Top Bush flack grinds out candidate's memoir

George W. mentions Robert H. Bork and Lewis Carroll, but communications director Karen Hughes reveals no literary influences.

Published October 7, 1999 4:00PM (EDT)

Karen Hughes, the communications director of Gov. George W. Bush's presidential campaign, has a lot on her plate these days. In addition to her job as the Republican presidential candidate's chief spokeswoman and press coach, the 43-year-old former TV reporter now also has to burn some midnight oil to finish writing Bush's campaign book, "A Charge to Keep," which William Morrow still expects to release in mid-November.

Approached on Tuesday at a Bush fund-raiser held by the Manhattan Institute in New York, Hughes was elliptical about her writerly aspirations. When asked if any political memoirs have influenced the governor's campaign book, she said, "Not really." When asked if there were any memoirs that the Republican front-runner has used as models, she said no. And when asked if any books have informed the upcoming memoir, she replied, "We're doing it our own unique way." She did add that "the book will have some of the key events in his life and the important choices he has made."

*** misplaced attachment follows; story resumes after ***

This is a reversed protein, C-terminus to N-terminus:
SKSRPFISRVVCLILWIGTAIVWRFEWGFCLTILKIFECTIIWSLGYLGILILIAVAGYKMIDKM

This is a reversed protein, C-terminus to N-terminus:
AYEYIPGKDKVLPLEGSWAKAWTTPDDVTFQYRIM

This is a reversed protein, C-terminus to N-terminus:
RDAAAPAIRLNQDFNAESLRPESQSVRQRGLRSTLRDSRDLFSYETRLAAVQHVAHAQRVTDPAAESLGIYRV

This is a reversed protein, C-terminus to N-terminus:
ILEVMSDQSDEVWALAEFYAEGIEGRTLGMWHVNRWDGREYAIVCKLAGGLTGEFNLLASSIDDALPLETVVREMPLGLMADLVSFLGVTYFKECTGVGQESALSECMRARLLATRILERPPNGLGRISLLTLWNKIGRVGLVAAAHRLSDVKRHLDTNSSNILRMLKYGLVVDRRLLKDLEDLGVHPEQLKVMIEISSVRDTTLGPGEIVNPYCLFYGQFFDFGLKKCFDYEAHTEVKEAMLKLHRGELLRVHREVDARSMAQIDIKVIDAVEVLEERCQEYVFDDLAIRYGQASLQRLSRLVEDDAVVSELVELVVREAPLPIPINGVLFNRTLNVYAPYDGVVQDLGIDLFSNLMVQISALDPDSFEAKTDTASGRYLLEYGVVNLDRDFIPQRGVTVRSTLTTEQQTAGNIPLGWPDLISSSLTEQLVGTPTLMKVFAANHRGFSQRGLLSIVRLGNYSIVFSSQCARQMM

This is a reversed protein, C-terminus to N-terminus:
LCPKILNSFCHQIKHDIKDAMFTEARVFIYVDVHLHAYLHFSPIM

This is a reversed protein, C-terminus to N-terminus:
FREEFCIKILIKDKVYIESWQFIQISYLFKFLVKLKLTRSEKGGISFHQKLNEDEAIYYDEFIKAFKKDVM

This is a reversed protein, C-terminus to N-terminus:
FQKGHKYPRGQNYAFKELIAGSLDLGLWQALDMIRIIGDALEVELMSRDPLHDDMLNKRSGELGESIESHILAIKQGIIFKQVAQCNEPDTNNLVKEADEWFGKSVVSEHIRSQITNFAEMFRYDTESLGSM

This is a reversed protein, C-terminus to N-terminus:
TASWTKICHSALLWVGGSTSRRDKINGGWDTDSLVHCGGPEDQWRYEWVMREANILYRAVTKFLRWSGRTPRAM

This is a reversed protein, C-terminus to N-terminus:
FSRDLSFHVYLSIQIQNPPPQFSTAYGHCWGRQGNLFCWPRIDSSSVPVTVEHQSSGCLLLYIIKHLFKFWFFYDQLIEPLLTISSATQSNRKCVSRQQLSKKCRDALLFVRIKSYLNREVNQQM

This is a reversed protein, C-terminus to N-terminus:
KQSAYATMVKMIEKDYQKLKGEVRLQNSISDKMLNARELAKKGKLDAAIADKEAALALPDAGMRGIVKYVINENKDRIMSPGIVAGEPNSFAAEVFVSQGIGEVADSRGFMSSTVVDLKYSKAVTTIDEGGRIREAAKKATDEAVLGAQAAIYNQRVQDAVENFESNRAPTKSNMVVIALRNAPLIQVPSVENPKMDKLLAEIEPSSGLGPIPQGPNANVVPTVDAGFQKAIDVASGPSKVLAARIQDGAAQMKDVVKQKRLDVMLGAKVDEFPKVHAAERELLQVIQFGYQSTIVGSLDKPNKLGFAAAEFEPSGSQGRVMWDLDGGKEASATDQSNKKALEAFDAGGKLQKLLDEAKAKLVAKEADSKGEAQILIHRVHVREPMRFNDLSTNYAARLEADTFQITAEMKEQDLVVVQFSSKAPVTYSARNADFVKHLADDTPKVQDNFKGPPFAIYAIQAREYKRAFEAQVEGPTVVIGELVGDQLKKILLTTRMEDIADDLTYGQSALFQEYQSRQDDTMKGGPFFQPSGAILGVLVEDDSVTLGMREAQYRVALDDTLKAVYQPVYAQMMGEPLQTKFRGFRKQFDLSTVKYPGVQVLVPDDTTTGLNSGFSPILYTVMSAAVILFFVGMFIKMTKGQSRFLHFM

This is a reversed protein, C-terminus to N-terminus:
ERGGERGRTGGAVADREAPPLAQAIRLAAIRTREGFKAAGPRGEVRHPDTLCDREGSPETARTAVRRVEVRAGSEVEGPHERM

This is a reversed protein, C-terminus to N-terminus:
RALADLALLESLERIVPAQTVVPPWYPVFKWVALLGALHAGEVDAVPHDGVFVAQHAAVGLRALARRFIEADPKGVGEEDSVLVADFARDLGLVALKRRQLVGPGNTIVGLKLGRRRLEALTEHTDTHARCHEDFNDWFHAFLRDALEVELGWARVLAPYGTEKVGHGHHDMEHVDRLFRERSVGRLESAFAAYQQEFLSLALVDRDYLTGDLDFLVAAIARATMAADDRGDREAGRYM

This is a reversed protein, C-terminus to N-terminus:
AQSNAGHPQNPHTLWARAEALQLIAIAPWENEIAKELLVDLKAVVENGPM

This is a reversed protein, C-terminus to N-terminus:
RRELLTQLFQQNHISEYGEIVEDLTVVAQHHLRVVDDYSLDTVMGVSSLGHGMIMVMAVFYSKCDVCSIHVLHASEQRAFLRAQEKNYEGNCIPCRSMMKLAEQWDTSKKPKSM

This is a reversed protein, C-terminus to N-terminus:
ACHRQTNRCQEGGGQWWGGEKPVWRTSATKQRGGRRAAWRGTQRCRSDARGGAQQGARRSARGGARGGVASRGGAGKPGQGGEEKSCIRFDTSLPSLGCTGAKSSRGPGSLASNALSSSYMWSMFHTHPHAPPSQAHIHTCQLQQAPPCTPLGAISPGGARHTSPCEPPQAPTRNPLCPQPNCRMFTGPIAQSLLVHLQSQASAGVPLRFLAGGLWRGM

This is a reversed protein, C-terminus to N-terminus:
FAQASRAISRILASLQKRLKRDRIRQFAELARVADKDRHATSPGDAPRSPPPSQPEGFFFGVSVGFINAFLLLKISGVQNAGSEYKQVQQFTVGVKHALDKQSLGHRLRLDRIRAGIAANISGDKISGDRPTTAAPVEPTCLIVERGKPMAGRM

Last month, Hughes replaced Houston Chronicle sportswriter Mickey Herskowitz, who was dismissed after he handed in a manuscript that was too late for the Bush camp's liking (and apparently a little too haphazard, as well).

In his speech to Republican minions about his educational platform, however, the governor himself did make some bookish references, citing both Robert Bork's "Slouching Toward Gomorrah" and Lewis Carroll's "Alice in Wonderland."

Bush's upcoming book faces some stiff competition. While his rival Republican candidates may not be setting the polls ablaze, they have been burning up the bestseller lists. Arizona Sen. John McCain's Random House title, "Faith of My Fathers," will be No. 3 on the Oct. 10 New York Times bestseller list, while Patrick J. Buchanan's Regnery title, "A Republic, Not an Empire," will debut at No. 13.

By Craig Offman

Craig Offman is the New York correspondent for Salon Books.

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